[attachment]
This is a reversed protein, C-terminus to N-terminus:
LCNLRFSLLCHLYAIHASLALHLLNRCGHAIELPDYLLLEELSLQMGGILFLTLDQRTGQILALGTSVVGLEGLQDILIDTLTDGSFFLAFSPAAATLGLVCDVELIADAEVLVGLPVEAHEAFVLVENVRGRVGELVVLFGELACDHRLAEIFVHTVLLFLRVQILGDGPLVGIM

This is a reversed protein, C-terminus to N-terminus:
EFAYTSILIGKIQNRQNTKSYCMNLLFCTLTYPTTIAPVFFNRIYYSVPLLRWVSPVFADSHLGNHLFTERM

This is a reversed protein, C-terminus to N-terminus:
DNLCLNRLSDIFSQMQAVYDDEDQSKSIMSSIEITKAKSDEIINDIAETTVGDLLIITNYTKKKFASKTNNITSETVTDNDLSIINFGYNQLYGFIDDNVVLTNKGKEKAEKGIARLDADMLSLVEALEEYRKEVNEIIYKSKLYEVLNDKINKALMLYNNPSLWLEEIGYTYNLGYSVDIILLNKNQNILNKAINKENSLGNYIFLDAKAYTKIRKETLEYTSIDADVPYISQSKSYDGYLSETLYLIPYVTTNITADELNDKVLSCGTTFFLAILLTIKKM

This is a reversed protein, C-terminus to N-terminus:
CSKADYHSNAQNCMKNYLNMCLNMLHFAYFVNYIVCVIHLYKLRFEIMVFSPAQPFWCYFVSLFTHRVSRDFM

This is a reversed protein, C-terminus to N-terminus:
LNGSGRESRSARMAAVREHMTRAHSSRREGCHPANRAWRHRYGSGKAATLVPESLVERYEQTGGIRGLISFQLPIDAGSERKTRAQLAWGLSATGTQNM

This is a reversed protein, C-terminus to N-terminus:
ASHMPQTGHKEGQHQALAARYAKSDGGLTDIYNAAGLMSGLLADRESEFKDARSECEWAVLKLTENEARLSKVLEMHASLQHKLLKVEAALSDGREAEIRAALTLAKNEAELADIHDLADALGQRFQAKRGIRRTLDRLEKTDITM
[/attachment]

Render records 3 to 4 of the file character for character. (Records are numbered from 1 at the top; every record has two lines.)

This is a reversed protein, C-terminus to N-terminus:
DNLCLNRLSDIFSQMQAVYDDEDQSKSIMSSIEITKAKSDEIINDIAETTVGDLLIITNYTKKKFASKTNNITSETVTDNDLSIINFGYNQLYGFIDDNVVLTNKGKEKAEKGIARLDADMLSLVEALEEYRKEVNEIIYKSKLYEVLNDKINKALMLYNNPSLWLEEIGYTYNLGYSVDIILLNKNQNILNKAINKENSLGNYIFLDAKAYTKIRKETLEYTSIDADVPYISQSKSYDGYLSETLYLIPYVTTNITADELNDKVLSCGTTFFLAILLTIKKM

This is a reversed protein, C-terminus to N-terminus:
CSKADYHSNAQNCMKNYLNMCLNMLHFAYFVNYIVCVIHLYKLRFEIMVFSPAQPFWCYFVSLFTHRVSRDFM